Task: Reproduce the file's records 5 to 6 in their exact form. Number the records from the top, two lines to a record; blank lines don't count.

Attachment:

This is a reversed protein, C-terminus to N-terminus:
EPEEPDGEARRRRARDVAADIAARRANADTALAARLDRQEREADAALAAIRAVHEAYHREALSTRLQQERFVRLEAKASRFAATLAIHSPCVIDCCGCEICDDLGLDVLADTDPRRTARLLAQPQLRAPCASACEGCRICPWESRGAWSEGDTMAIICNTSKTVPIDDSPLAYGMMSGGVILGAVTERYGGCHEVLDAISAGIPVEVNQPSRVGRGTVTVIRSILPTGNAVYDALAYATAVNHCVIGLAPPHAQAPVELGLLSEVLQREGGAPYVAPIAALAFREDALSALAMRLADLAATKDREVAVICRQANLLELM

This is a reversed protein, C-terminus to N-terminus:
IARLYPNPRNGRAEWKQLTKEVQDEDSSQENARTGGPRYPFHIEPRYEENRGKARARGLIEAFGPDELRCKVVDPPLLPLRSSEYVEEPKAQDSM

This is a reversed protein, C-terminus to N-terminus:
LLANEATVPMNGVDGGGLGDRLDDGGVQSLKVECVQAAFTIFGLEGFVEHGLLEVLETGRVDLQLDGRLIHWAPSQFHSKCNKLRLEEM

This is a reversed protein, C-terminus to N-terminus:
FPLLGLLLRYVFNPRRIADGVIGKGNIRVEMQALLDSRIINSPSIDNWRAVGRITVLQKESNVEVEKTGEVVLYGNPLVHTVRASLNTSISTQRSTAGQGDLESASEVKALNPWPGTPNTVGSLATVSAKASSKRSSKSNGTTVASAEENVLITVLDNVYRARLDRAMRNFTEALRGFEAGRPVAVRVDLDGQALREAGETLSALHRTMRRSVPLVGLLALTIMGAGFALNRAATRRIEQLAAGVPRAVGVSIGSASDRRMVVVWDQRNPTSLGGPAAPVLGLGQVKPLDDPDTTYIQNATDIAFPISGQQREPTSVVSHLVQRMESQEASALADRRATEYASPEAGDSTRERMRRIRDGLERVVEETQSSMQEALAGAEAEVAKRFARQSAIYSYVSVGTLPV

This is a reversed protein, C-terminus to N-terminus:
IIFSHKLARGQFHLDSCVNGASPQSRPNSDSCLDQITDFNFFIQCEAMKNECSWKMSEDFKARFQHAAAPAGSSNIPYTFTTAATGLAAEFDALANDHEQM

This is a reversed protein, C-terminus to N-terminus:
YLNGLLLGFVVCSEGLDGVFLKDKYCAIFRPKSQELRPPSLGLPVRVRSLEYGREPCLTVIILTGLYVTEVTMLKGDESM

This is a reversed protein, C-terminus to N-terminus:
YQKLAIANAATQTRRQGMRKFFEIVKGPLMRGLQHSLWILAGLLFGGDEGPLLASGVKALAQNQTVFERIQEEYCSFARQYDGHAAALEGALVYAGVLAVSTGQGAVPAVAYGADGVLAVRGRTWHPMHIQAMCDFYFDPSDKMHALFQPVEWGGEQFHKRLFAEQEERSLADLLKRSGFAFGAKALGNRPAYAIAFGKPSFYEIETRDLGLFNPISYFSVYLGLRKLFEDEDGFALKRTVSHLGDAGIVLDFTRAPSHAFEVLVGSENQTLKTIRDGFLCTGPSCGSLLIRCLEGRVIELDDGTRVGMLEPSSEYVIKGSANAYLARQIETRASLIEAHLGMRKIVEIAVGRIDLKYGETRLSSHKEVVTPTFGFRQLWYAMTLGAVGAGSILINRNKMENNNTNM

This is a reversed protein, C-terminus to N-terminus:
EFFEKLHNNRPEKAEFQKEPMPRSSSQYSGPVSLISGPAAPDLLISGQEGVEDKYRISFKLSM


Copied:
This is a reversed protein, C-terminus to N-terminus:
IIFSHKLARGQFHLDSCVNGASPQSRPNSDSCLDQITDFNFFIQCEAMKNECSWKMSEDFKARFQHAAAPAGSSNIPYTFTTAATGLAAEFDALANDHEQM

This is a reversed protein, C-terminus to N-terminus:
YLNGLLLGFVVCSEGLDGVFLKDKYCAIFRPKSQELRPPSLGLPVRVRSLEYGREPCLTVIILTGLYVTEVTMLKGDESM